• Coat: Young rabbits that are around a year old will often still have their softer transitional coat. This will slowly grow into their adult coat, usually by the time they are 18 months to 2 years old. After this, your rabbit will start to have seasonal heavy shedding.
  • Hocks: hocks are the heel on the bottom of a rabbit’s foot. They put a lot of pressure on this area as they are sitting and hopping around. When rabbits are still young, the hocks are usually very healthy with little to no redness, calluses, or inflammation.

Middle aged

I consider middle aged rabbits to be approximately 4-6 years old. They are still very healthy and active, but not so full of energy as a younger rabbit. You might still see occasional binkies and zooming, but they are more likely to enjoy calmly playing with their usual toys. You’ll probably also see these rabbits sleeping a lot, especially during the day, and they’re more willing to settle down with you on the couch while you pet them.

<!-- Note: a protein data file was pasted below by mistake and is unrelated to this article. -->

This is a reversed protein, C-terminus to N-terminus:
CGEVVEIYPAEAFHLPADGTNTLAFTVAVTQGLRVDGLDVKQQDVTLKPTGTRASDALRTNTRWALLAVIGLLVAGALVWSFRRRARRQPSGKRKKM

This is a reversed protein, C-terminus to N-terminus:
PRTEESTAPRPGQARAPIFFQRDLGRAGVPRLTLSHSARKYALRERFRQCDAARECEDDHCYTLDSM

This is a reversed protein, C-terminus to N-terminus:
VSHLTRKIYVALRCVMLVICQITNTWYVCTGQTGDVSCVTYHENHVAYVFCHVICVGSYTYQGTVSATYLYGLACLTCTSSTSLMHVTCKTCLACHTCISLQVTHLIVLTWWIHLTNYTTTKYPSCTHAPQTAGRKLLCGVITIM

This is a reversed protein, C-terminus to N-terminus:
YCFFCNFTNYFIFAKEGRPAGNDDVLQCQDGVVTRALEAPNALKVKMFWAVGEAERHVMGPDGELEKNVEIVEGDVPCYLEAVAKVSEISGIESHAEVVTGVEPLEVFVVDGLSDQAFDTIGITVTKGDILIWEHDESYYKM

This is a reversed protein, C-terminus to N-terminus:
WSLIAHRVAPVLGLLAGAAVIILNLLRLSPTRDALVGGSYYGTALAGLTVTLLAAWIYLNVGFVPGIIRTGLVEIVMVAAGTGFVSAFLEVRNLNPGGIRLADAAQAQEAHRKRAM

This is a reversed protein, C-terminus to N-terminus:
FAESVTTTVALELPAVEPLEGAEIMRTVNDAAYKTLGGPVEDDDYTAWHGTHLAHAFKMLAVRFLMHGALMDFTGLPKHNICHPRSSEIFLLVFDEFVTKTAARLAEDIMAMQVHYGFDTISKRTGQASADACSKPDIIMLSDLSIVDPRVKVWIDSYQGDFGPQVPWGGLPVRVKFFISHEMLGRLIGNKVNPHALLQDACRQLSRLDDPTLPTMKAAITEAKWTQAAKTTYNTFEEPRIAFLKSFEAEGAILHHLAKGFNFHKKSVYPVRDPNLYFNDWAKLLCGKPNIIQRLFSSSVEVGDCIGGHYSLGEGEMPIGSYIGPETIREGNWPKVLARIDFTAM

• Teeth: Unless they have had a bad diet, middle aged rabbits usually still have healthy teeth. They may not be quite as white as a typical young rabbit.
  • Nails: The nails of a middle aged rabbit will become a little tougher and thicker (you’ll notice this when you clip their nails), and they might flake a little bit.
  • Energy levels: Middle aged rabbits will still have a healthy level of energy, especially around high activity periods early in the morning and in the evening. However, they will also be happy to settle down and nap for long periods of time.